Food Thoughts’ ethical chocolate

All of our products, from our Chocolate Coated Cacao Nibs to our Luxury Dark Chocolate Chips, are fairly traded. We don’t buy chocolate where there’s a risk of child or forced labour. Growers receive a guaranteed, fair price for their cocoa and benefit from a fair trade premium.

We have two suppliers – YACAO and Luker, both of which are committed to fair trade and sustainability. YACAO is a co-operative in the Dominican Republic which pays cocoa growers an average of 35% above market rate. Luker is a B-Corp Colombian business that has its own farms and also works with 2,500 farming families. 

Both YACAO and Luker are helping to make things better for cocoa growers, for example by building schools and helping people to upskill.

You can find out more about our growers here.

Environmentally friendly chocolate

Our suppliers are working to prevent deforestation, plant trees and reduce negative impacts on the environment. 

YACAO supplies our Organic Cocoa Powder and Organic Cacao Powder, both of which are certified by the Soil Association. Much of YACAO’s cocoa is grown using agroforestry. This means that cocoa trees are grown with other plants and trees to improve soil health and biodiversity.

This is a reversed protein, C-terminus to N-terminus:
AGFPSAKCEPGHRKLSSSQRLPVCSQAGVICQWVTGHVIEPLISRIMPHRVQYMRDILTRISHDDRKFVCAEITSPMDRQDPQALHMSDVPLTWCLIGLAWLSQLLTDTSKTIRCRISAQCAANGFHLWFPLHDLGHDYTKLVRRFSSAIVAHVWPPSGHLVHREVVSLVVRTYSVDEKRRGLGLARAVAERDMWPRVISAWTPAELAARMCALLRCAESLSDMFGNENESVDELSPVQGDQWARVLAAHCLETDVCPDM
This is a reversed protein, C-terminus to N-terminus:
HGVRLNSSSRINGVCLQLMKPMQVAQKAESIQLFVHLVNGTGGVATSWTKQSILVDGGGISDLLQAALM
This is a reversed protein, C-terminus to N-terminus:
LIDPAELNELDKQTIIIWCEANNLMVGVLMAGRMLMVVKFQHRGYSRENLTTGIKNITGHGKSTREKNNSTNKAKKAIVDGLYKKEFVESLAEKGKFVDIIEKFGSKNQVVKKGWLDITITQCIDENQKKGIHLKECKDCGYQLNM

Luker supplies our other products, including our Pure Cacao Melts. Luker is a certified B Corporation committed to preventing deforestation. In 2023, it transitioned to renewable energy for all of its business operations, and it’s on track to achieve net zero by 2030.

Choosing ethically sourced chocolate

By buying ethical, sustainable chocolate you’re helping to improve the lives of farmers and protect the environment. But, that’s not all…

Ethically sourced chocolate is often better quality than other, cheaper chocolate. Our fairly traded chocolate is made from Fino de Aroma cocoa beans – which are in the top 8% of cocoa beans in the world.

So, by spending just a couple of pence more than on cheap chocolate (which may have been harvested by young children), you’re helping farmers to build a future for their families, and you’re getting to enjoy the tastiest chocolate. 

Shop sustainable, fairly traded chocolate